Mark Frazier's technology education class is the kind of thing that visiting parents say they wish had been available when they were in school.
"On parent night,'' Frazier said, "they all come in here and say, 'I want to take this class.' "
A walk around the room at Parrott Middle School shows students engaged in all kinds of interesting activities connected to technology-related careers that are available today.
The large room is filled with modules that accommodate two students each. Children's partners and fields to be explored are chosen by computer.
They are not confined to one spot for the whole time they are in the class; rather, they rotate through several of the modules.
The course is offered to sixth- through eighth-graders for nine weeks, a semester or a full year, depending on a student's interests and schedule availability.
There are 17 fields of study: radio broadcasting, computer numerical control, engineering and stress analysis, aerodynamics, computer graphic design, digital electronic music, research and design, computer aided design, environmental technology, laser and fiber optics, automotive exploration, robotics and automation, fluid power, exploring electricity, space and rocketry, video editing and manufacturing/CO2 raceway.
They all reinforce elements of science, math, engineering and technology.
In aerodynamics, students have access to a wind tunnel in which they can measure the forces of air on various shapes and explore weight, lift, drag and gravity. In automation and robotics, the students learn to control a robotic arm. They study the growing use of robotics in modern technology.
In manufacturing/CO2 raceway, "students design and build carbon dioxide-powered model race cars as the final product of the manufacturing process," Frazier's course outline explains. There is a model racetrack that runs the length of the room for testing.
Computer numerical control is an exercise in manufacturing. Students learn to operate and program a mill. They use algebra skills, learn 3-D modeling and reinforce what they know about cause and effect, rate and flow, and experimental procedure.
In computer-aided design, students practice using lines, axes, grids and coordinates. They produce basic and advanced drawings and get insight into how computer-aided design is used to create buildings, vehicles, appliances and industrial equipment.
In digital video editing, students use video clips to make a smooth video. In electronic music, they compose and record music. Computer graphic design teaches how to produce a graphic that is then printed on a T-shirt.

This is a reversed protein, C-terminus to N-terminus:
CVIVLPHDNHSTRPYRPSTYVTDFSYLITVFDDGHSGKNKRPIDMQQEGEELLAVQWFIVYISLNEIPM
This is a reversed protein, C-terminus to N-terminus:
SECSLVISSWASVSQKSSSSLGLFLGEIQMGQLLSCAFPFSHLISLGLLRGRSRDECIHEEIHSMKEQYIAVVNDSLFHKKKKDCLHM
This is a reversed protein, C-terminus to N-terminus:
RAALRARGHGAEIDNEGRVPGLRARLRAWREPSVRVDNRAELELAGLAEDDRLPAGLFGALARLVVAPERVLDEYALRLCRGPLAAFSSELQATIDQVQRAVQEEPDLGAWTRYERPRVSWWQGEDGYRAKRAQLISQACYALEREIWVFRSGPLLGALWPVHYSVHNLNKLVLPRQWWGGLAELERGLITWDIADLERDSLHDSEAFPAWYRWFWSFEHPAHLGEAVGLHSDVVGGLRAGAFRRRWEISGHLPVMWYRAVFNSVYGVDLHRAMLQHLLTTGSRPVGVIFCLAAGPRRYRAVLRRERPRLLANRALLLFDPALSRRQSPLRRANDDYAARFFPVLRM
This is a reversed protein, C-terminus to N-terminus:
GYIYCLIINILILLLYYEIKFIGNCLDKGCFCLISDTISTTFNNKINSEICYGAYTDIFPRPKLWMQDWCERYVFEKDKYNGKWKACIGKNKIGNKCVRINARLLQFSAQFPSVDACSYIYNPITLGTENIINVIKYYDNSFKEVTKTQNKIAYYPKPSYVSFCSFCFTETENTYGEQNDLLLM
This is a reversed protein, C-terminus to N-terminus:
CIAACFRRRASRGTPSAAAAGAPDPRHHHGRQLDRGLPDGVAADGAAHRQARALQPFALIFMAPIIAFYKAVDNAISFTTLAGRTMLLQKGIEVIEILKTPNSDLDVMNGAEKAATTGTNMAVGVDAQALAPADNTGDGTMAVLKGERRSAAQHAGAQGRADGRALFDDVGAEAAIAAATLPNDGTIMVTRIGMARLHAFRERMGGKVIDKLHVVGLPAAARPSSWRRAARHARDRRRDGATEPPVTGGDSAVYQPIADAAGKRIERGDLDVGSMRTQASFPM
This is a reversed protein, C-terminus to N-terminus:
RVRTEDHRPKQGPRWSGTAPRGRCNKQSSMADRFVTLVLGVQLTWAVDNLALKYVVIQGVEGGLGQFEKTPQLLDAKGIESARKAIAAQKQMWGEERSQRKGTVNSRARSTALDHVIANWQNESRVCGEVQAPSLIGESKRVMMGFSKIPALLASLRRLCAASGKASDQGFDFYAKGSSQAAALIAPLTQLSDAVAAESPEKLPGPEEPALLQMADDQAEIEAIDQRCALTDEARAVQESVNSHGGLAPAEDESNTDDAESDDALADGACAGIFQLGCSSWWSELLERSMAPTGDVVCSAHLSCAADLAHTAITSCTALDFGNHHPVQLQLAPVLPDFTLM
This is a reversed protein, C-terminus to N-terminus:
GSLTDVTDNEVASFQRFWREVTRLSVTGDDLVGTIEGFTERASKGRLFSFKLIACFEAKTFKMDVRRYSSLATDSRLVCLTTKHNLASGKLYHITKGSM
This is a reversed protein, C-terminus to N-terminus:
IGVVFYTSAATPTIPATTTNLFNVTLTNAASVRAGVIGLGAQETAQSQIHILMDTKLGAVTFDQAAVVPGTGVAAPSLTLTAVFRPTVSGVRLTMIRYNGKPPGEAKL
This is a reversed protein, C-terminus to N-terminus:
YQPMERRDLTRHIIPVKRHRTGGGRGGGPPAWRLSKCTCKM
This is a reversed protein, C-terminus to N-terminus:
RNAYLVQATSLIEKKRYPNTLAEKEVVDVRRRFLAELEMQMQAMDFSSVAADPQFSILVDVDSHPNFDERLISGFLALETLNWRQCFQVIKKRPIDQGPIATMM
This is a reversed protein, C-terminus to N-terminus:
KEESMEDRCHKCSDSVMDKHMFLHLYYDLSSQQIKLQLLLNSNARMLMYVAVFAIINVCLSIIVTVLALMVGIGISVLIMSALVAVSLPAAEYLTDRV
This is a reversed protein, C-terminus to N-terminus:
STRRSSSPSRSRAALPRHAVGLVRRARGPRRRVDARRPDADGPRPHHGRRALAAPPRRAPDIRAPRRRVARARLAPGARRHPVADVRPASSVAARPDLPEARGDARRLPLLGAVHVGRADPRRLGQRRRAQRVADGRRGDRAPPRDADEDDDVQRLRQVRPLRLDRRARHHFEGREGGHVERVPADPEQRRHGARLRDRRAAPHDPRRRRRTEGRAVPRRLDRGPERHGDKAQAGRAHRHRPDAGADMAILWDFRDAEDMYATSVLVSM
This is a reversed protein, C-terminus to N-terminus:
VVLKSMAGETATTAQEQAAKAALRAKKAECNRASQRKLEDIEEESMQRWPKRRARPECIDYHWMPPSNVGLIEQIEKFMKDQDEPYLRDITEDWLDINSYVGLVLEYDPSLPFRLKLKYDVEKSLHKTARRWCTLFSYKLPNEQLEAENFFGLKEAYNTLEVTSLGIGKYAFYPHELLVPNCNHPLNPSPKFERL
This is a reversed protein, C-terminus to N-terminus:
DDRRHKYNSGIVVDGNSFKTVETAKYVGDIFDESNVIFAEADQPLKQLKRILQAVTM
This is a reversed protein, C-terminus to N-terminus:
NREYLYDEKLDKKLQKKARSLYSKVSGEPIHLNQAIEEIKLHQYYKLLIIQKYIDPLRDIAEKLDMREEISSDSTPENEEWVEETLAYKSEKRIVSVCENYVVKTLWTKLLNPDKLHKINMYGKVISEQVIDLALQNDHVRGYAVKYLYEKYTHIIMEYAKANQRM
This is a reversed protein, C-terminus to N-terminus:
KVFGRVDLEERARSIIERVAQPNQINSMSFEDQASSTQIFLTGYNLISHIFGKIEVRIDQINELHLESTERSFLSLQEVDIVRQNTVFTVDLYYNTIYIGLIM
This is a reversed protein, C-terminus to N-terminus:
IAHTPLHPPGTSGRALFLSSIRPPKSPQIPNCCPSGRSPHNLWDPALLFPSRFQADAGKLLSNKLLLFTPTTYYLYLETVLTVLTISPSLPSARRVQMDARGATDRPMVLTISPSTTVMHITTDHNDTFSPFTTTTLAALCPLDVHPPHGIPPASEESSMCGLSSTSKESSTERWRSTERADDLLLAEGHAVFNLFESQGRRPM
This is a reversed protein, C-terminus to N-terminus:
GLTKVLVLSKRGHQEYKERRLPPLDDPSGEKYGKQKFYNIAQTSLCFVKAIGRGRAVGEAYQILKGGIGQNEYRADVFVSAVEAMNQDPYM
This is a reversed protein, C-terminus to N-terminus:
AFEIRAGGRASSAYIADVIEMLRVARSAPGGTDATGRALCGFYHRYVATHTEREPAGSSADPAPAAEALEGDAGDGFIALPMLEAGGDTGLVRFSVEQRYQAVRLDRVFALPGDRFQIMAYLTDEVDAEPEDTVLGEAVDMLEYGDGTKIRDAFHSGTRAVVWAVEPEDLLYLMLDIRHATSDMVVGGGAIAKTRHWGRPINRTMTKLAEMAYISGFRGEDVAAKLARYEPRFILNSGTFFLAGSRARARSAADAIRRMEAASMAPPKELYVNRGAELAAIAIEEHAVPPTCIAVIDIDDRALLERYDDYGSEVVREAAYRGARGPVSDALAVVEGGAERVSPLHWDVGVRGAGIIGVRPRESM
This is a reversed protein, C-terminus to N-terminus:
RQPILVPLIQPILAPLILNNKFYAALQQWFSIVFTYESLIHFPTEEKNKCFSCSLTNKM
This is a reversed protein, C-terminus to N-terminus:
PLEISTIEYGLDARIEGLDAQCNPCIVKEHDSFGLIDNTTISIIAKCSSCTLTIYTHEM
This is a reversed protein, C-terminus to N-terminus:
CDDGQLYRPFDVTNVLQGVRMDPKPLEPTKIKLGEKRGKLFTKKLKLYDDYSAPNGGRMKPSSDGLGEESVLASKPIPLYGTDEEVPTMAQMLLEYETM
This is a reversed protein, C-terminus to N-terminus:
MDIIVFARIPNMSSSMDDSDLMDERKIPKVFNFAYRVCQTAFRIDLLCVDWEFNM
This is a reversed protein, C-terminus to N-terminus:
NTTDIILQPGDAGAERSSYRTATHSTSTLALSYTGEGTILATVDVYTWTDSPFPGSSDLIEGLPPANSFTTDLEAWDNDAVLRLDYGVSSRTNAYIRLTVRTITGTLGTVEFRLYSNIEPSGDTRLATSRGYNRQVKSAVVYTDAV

Then there's broadcasting. "They're learning a little bit about radio broadcasting," Frazier said.
Students build a balsa wood structure and test it for strength in engineering and stress analysis. They learn about pH, water purity and filtration in environmental technology/water. Exploring electricity includes circuit building and using a digital multimeter.
Students explore sound transmission in fiber optics and lasers. They study the principles of hydraulic and pneumatic power in fluid power. Students build rockets in space and rocketry. Auto exploration opens the world of auto design to students, who begin with the history of automobiles and then delve into how the various systems work.
An introduction to technology helps students become technology literate.
These descriptions are the bare bones of what goes on in all the modules. Students have workbook assignments, quizzes, projects and tests for each one. "Every one of the modules has an environmental impact study," Frazier said.
Seventh-grader Christine Collier, 13, has done eight modules, and her favorite is computer numerical control. "You get to use a lot of your abilities," she said. "You have to follow directions. It's really cool, because you get to do it yourself."
Classmate Jessica Rouisse, 13, agrees.
"This one is (my favorite), because it's funner than the others. This one you get to do a lot more. It's more challenging," she said. "It's really complicated but challenging." Jessica said she has done about six modules.
Seventh-grader Jeremy Lewis, 12, is on his fifth module. He liked auto exploration and video editing. "When I grow up I want to be a mechanic," he said. The video module is fun, he said, because "you can take clips and put them all together and make a video."
Frazier, 58, has been teaching at Parrott for 35 years. Besides the technology class, he teaches video production and oversees yearbook production.
He's partial to technology education.
"I think it's extremely valuable," he said. "Hopefully we're influencing the kids and what they want to do. I've had kids who have contacted me and said they were influenced by the program. I've always thought the vocational programs are important for the kids.
"I love this program."